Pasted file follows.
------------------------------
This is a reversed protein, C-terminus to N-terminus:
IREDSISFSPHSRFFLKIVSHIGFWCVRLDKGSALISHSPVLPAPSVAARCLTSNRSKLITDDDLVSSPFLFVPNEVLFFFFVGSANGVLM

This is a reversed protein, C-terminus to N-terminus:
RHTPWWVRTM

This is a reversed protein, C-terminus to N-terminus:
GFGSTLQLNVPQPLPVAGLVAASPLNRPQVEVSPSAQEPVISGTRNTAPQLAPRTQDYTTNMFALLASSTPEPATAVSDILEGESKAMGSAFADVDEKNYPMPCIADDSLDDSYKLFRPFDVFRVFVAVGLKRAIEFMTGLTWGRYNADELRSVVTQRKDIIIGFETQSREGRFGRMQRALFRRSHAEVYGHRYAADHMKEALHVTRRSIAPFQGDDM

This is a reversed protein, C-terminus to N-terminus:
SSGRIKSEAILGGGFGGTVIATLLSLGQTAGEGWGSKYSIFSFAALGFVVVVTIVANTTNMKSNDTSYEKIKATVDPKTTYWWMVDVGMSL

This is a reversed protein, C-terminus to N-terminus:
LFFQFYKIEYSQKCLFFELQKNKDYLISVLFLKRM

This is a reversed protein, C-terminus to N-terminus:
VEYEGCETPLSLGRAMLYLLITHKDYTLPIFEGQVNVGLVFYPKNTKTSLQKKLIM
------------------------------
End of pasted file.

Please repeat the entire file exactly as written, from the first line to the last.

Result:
This is a reversed protein, C-terminus to N-terminus:
IREDSISFSPHSRFFLKIVSHIGFWCVRLDKGSALISHSPVLPAPSVAARCLTSNRSKLITDDDLVSSPFLFVPNEVLFFFFVGSANGVLM

This is a reversed protein, C-terminus to N-terminus:
RHTPWWVRTM

This is a reversed protein, C-terminus to N-terminus:
GFGSTLQLNVPQPLPVAGLVAASPLNRPQVEVSPSAQEPVISGTRNTAPQLAPRTQDYTTNMFALLASSTPEPATAVSDILEGESKAMGSAFADVDEKNYPMPCIADDSLDDSYKLFRPFDVFRVFVAVGLKRAIEFMTGLTWGRYNADELRSVVTQRKDIIIGFETQSREGRFGRMQRALFRRSHAEVYGHRYAADHMKEALHVTRRSIAPFQGDDM

This is a reversed protein, C-terminus to N-terminus:
SSGRIKSEAILGGGFGGTVIATLLSLGQTAGEGWGSKYSIFSFAALGFVVVVTIVANTTNMKSNDTSYEKIKATVDPKTTYWWMVDVGMSL

This is a reversed protein, C-terminus to N-terminus:
LFFQFYKIEYSQKCLFFELQKNKDYLISVLFLKRM

This is a reversed protein, C-terminus to N-terminus:
VEYEGCETPLSLGRAMLYLLITHKDYTLPIFEGQVNVGLVFYPKNTKTSLQKKLIM